NAIROBI: L'Oréal, the beauty group, is planning to greatly enhance its position in Africa, as rising affluence broadens the potential target audience in the region.
The French cosmetics giant has recently established a new unit in Kenya, which is set to serve as a base for expanding its activity in East African markets like Burundi, Ethiopia, Rwanda, Tanzania and Uganda.
L'Oréal has been doing business in South Africa, where it runs an R&D centre, since 1963, and also runs divisions in Ghana, Morocco and Egypt, as well as rolling out a Nigerian subsidiary in September.
The organisation's new priorities in Africa are the haircare, bodycare and deodorant categories, led by its L'Oréal Paris, Garnier and SoftSheen-Carson businesses.
Its competitors include global players like Unilever and Beiersdorf, alongside numerous local firms, such as Kenya's Interconsumer Products and Haco Tiger Brands.
Currently, East Africa houses around 150m people, and tastes are evolving rapidly as wealth levels increase and customers become more knowledgeable regarding brands.
"A lot of the time when I go to the ladies' room, I will hang about and watch women groom themselves and you can tell that they are diverse and have a range of looks that they want to try," Patricia Ithau, L'Oréal East Africa's managing director, told The Nation.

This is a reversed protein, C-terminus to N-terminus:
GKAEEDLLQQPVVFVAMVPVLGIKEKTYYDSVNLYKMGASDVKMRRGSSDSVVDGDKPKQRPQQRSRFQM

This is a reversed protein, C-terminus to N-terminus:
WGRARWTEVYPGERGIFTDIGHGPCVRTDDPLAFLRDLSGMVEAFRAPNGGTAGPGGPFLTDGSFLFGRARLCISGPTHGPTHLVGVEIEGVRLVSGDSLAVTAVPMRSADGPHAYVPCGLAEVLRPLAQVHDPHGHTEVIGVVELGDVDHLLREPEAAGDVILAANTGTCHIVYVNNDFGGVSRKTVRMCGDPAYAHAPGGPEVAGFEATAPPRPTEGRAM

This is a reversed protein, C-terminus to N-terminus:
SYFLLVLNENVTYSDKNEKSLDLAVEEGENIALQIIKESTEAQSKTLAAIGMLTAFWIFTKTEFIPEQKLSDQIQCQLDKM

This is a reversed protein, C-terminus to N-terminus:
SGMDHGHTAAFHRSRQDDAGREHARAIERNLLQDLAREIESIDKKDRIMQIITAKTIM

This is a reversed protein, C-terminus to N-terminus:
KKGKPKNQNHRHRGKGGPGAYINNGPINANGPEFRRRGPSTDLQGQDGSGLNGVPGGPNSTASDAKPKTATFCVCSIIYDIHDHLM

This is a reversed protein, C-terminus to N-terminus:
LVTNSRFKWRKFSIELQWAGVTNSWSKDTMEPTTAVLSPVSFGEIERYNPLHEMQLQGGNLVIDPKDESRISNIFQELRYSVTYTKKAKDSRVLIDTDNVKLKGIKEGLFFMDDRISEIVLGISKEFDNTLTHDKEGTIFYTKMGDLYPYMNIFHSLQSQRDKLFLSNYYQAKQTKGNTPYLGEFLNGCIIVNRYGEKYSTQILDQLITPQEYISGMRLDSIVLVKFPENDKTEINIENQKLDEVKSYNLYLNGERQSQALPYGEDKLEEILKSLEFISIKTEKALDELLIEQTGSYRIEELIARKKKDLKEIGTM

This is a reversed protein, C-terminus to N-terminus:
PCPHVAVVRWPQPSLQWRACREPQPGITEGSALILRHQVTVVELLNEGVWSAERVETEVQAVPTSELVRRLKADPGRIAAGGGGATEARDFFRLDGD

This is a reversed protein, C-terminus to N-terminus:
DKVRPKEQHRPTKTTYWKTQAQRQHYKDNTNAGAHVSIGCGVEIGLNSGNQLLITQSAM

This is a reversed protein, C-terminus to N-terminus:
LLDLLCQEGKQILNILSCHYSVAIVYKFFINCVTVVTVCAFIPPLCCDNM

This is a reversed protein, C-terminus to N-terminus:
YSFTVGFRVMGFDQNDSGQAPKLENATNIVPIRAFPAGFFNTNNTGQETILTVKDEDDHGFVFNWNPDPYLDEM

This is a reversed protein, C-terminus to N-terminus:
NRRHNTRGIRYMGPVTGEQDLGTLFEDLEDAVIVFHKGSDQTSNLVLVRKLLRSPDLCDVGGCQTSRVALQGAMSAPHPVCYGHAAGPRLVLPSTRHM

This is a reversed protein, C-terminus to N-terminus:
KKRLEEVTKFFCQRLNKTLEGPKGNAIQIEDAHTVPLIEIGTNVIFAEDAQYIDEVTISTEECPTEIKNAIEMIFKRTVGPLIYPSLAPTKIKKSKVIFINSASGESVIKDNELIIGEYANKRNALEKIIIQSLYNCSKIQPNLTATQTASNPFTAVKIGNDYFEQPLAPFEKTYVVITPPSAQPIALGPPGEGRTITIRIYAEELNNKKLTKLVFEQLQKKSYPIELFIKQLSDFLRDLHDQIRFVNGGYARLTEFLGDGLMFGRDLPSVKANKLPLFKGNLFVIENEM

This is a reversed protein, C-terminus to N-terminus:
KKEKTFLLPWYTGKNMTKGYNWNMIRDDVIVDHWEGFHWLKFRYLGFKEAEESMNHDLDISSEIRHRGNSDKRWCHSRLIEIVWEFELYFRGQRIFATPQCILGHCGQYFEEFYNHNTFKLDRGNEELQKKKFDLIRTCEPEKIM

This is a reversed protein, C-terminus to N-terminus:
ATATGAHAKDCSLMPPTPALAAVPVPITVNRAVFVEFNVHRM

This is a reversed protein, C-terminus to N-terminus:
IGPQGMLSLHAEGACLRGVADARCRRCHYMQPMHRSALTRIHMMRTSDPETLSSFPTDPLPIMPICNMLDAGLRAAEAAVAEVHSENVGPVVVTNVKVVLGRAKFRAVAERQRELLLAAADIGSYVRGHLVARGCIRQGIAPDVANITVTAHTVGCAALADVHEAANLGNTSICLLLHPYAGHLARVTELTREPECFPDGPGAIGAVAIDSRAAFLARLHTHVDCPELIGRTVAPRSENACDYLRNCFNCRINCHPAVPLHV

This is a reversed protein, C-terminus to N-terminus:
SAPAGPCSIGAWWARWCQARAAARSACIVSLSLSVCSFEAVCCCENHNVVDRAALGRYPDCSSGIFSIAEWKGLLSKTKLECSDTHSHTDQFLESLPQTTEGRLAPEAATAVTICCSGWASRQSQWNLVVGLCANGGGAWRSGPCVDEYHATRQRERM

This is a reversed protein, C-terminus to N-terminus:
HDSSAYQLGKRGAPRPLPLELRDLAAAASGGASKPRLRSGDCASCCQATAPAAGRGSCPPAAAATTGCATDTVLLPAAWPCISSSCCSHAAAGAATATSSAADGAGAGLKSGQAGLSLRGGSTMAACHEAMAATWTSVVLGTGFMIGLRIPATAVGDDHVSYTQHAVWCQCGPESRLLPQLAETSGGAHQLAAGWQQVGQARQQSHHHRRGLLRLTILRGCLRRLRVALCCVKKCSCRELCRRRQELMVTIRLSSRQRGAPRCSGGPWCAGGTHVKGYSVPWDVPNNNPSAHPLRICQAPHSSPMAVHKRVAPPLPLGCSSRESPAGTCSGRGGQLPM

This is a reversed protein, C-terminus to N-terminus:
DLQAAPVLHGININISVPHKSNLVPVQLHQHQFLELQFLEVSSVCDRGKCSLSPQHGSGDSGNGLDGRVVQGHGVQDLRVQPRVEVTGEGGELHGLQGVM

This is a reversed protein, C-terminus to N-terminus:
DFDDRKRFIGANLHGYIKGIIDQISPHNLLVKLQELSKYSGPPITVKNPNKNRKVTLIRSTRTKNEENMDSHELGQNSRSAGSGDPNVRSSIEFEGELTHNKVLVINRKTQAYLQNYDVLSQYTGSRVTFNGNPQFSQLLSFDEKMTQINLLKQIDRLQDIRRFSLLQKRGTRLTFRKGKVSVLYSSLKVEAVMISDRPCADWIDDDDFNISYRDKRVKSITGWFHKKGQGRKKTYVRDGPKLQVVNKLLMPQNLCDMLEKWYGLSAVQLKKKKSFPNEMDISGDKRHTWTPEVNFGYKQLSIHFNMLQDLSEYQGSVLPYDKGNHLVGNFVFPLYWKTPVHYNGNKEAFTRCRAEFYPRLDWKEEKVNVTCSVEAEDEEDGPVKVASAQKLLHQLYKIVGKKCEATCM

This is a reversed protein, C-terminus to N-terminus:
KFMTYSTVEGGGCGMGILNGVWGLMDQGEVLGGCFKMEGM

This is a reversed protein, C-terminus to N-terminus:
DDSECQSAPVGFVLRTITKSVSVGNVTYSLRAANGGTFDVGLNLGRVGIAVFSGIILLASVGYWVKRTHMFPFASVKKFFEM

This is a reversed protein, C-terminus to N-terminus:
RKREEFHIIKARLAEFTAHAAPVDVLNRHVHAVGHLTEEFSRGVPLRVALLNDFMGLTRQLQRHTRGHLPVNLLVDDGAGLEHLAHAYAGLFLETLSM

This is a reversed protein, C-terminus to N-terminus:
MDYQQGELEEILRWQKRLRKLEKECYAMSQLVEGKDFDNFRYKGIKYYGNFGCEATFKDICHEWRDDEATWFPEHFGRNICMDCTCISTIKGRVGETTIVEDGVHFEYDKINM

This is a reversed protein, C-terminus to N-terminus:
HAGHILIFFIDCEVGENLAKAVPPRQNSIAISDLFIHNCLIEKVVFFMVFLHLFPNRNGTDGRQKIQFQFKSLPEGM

"A big opportunity presented itself and we cannot ignore it. There is a developed personal care market here that we are looking to further tap into. We have been in the market mainly through traders and a structured distribution network had been lacking."
One favourable consequence of L'Oréal building a direct presence in Africa will be to lower prices. "Our entry into the market will subsidise the cost of these products and they will retail for less," Ithau said.
While this is likely to enable greater numbers of consumers to make category purchases in the long term, in the short term the core customer base is primarily due to be formed of comparatively affluent shoppers.
"To be honest, the kind of woman who uses our products is not the kind of woman who is worried about the economic situation," Ithau added.
More specifically, L'Oréal will take a nuanced approach to communications, coupling traditional marketing and on-the-ground strategies such as providing training for hairdressers.
"A lot of women put faith in their salons and hope they know what they are doing and often the salons are the greatest source of authority for women," Ithau said.
Data sourced from Middle East North Africa Financial Network/Business Daily Africa; additional content by Warc staff